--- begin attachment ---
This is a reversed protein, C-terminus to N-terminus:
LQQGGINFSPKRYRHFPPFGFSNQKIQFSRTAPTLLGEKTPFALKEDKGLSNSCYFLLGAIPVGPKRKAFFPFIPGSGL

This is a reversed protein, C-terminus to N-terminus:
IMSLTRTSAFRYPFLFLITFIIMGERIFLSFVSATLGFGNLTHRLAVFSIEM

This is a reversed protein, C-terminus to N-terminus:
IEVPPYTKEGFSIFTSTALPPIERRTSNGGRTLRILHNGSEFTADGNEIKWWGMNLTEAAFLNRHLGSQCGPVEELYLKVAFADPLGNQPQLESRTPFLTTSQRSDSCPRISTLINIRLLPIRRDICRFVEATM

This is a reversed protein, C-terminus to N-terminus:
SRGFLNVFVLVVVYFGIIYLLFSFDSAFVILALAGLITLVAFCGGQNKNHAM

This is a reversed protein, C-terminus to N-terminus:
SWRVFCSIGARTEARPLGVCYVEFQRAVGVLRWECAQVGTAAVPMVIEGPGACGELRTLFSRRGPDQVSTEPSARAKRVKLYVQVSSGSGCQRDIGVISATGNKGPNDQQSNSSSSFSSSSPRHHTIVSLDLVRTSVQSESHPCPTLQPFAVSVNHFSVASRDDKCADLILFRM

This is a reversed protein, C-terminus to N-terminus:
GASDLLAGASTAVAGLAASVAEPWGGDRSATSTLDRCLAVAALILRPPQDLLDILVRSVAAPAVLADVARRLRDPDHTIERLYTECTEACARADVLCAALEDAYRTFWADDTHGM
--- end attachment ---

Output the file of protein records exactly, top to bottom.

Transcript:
This is a reversed protein, C-terminus to N-terminus:
LQQGGINFSPKRYRHFPPFGFSNQKIQFSRTAPTLLGEKTPFALKEDKGLSNSCYFLLGAIPVGPKRKAFFPFIPGSGL

This is a reversed protein, C-terminus to N-terminus:
IMSLTRTSAFRYPFLFLITFIIMGERIFLSFVSATLGFGNLTHRLAVFSIEM

This is a reversed protein, C-terminus to N-terminus:
IEVPPYTKEGFSIFTSTALPPIERRTSNGGRTLRILHNGSEFTADGNEIKWWGMNLTEAAFLNRHLGSQCGPVEELYLKVAFADPLGNQPQLESRTPFLTTSQRSDSCPRISTLINIRLLPIRRDICRFVEATM

This is a reversed protein, C-terminus to N-terminus:
SRGFLNVFVLVVVYFGIIYLLFSFDSAFVILALAGLITLVAFCGGQNKNHAM

This is a reversed protein, C-terminus to N-terminus:
SWRVFCSIGARTEARPLGVCYVEFQRAVGVLRWECAQVGTAAVPMVIEGPGACGELRTLFSRRGPDQVSTEPSARAKRVKLYVQVSSGSGCQRDIGVISATGNKGPNDQQSNSSSSFSSSSPRHHTIVSLDLVRTSVQSESHPCPTLQPFAVSVNHFSVASRDDKCADLILFRM

This is a reversed protein, C-terminus to N-terminus:
GASDLLAGASTAVAGLAASVAEPWGGDRSATSTLDRCLAVAALILRPPQDLLDILVRSVAAPAVLADVARRLRDPDHTIERLYTECTEACARADVLCAALEDAYRTFWADDTHGM